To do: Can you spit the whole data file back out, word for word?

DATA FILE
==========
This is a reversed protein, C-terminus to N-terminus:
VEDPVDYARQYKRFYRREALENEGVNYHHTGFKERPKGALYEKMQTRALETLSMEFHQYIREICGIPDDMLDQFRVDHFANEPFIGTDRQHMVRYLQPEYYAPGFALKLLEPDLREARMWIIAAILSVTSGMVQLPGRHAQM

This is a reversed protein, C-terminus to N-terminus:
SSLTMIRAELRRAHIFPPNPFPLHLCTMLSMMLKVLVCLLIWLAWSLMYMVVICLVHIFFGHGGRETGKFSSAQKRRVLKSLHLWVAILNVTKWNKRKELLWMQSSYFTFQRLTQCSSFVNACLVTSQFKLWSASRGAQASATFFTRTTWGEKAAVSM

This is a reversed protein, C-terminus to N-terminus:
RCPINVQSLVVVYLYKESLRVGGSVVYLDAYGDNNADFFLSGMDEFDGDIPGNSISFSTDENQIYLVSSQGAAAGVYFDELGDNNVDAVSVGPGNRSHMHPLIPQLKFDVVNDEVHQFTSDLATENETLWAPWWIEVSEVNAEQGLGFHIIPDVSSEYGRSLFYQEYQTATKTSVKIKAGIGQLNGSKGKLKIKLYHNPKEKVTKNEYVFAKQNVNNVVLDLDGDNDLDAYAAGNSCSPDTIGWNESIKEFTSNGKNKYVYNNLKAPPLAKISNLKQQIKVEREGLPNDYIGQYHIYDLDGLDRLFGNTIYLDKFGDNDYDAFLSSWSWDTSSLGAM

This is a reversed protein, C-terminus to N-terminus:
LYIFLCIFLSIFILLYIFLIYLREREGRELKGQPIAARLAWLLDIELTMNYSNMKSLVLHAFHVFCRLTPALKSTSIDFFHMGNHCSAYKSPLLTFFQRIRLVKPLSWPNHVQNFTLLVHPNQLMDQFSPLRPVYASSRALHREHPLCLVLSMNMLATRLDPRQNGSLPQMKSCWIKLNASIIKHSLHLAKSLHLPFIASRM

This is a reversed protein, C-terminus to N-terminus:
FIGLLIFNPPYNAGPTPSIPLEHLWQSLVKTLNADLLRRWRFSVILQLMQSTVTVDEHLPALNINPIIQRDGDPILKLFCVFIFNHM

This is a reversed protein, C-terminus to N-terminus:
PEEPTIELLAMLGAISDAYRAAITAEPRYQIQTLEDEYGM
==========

This is a reversed protein, C-terminus to N-terminus:
VEDPVDYARQYKRFYRREALENEGVNYHHTGFKERPKGALYEKMQTRALETLSMEFHQYIREICGIPDDMLDQFRVDHFANEPFIGTDRQHMVRYLQPEYYAPGFALKLLEPDLREARMWIIAAILSVTSGMVQLPGRHAQM

This is a reversed protein, C-terminus to N-terminus:
SSLTMIRAELRRAHIFPPNPFPLHLCTMLSMMLKVLVCLLIWLAWSLMYMVVICLVHIFFGHGGRETGKFSSAQKRRVLKSLHLWVAILNVTKWNKRKELLWMQSSYFTFQRLTQCSSFVNACLVTSQFKLWSASRGAQASATFFTRTTWGEKAAVSM

This is a reversed protein, C-terminus to N-terminus:
RCPINVQSLVVVYLYKESLRVGGSVVYLDAYGDNNADFFLSGMDEFDGDIPGNSISFSTDENQIYLVSSQGAAAGVYFDELGDNNVDAVSVGPGNRSHMHPLIPQLKFDVVNDEVHQFTSDLATENETLWAPWWIEVSEVNAEQGLGFHIIPDVSSEYGRSLFYQEYQTATKTSVKIKAGIGQLNGSKGKLKIKLYHNPKEKVTKNEYVFAKQNVNNVVLDLDGDNDLDAYAAGNSCSPDTIGWNESIKEFTSNGKNKYVYNNLKAPPLAKISNLKQQIKVEREGLPNDYIGQYHIYDLDGLDRLFGNTIYLDKFGDNDYDAFLSSWSWDTSSLGAM

This is a reversed protein, C-terminus to N-terminus:
LYIFLCIFLSIFILLYIFLIYLREREGRELKGQPIAARLAWLLDIELTMNYSNMKSLVLHAFHVFCRLTPALKSTSIDFFHMGNHCSAYKSPLLTFFQRIRLVKPLSWPNHVQNFTLLVHPNQLMDQFSPLRPVYASSRALHREHPLCLVLSMNMLATRLDPRQNGSLPQMKSCWIKLNASIIKHSLHLAKSLHLPFIASRM

This is a reversed protein, C-terminus to N-terminus:
FIGLLIFNPPYNAGPTPSIPLEHLWQSLVKTLNADLLRRWRFSVILQLMQSTVTVDEHLPALNINPIIQRDGDPILKLFCVFIFNHM

This is a reversed protein, C-terminus to N-terminus:
PEEPTIELLAMLGAISDAYRAAITAEPRYQIQTLEDEYGM